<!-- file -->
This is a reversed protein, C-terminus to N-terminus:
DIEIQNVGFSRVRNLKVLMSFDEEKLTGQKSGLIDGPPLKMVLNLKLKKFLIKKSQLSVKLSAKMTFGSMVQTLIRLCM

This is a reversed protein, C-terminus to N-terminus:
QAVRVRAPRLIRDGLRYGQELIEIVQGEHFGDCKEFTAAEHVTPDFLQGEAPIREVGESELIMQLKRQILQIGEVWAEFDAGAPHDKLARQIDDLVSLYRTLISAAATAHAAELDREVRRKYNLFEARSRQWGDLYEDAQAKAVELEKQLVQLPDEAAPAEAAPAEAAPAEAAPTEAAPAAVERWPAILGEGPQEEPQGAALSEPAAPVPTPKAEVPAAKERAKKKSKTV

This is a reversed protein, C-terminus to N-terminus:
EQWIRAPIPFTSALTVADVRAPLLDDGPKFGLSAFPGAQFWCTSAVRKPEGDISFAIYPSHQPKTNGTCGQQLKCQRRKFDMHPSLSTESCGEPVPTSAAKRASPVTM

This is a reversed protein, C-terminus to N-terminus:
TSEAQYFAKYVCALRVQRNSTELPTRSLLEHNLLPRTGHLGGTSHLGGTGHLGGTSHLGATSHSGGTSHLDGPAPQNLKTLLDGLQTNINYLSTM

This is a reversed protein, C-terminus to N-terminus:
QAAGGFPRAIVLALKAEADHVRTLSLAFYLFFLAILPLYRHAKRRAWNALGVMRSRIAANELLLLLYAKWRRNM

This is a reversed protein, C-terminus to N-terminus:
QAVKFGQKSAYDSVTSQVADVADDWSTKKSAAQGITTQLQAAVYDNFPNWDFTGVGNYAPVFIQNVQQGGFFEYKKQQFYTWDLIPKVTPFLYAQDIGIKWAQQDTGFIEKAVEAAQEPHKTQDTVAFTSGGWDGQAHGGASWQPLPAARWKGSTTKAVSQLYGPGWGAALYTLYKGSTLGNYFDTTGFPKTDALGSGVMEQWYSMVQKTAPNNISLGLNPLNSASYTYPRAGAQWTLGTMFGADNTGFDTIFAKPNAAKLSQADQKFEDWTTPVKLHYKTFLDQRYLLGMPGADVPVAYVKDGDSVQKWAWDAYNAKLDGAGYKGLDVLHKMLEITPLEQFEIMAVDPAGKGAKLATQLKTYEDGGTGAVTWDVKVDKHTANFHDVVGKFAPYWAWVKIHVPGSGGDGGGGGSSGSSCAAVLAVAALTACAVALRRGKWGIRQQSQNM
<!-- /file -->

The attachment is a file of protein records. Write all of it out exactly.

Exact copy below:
This is a reversed protein, C-terminus to N-terminus:
DIEIQNVGFSRVRNLKVLMSFDEEKLTGQKSGLIDGPPLKMVLNLKLKKFLIKKSQLSVKLSAKMTFGSMVQTLIRLCM

This is a reversed protein, C-terminus to N-terminus:
QAVRVRAPRLIRDGLRYGQELIEIVQGEHFGDCKEFTAAEHVTPDFLQGEAPIREVGESELIMQLKRQILQIGEVWAEFDAGAPHDKLARQIDDLVSLYRTLISAAATAHAAELDREVRRKYNLFEARSRQWGDLYEDAQAKAVELEKQLVQLPDEAAPAEAAPAEAAPAEAAPTEAAPAAVERWPAILGEGPQEEPQGAALSEPAAPVPTPKAEVPAAKERAKKKSKTV

This is a reversed protein, C-terminus to N-terminus:
EQWIRAPIPFTSALTVADVRAPLLDDGPKFGLSAFPGAQFWCTSAVRKPEGDISFAIYPSHQPKTNGTCGQQLKCQRRKFDMHPSLSTESCGEPVPTSAAKRASPVTM

This is a reversed protein, C-terminus to N-terminus:
TSEAQYFAKYVCALRVQRNSTELPTRSLLEHNLLPRTGHLGGTSHLGGTGHLGGTSHLGATSHSGGTSHLDGPAPQNLKTLLDGLQTNINYLSTM

This is a reversed protein, C-terminus to N-terminus:
QAAGGFPRAIVLALKAEADHVRTLSLAFYLFFLAILPLYRHAKRRAWNALGVMRSRIAANELLLLLYAKWRRNM

This is a reversed protein, C-terminus to N-terminus:
QAVKFGQKSAYDSVTSQVADVADDWSTKKSAAQGITTQLQAAVYDNFPNWDFTGVGNYAPVFIQNVQQGGFFEYKKQQFYTWDLIPKVTPFLYAQDIGIKWAQQDTGFIEKAVEAAQEPHKTQDTVAFTSGGWDGQAHGGASWQPLPAARWKGSTTKAVSQLYGPGWGAALYTLYKGSTLGNYFDTTGFPKTDALGSGVMEQWYSMVQKTAPNNISLGLNPLNSASYTYPRAGAQWTLGTMFGADNTGFDTIFAKPNAAKLSQADQKFEDWTTPVKLHYKTFLDQRYLLGMPGADVPVAYVKDGDSVQKWAWDAYNAKLDGAGYKGLDVLHKMLEITPLEQFEIMAVDPAGKGAKLATQLKTYEDGGTGAVTWDVKVDKHTANFHDVVGKFAPYWAWVKIHVPGSGGDGGGGGSSGSSCAAVLAVAALTACAVALRRGKWGIRQQSQNM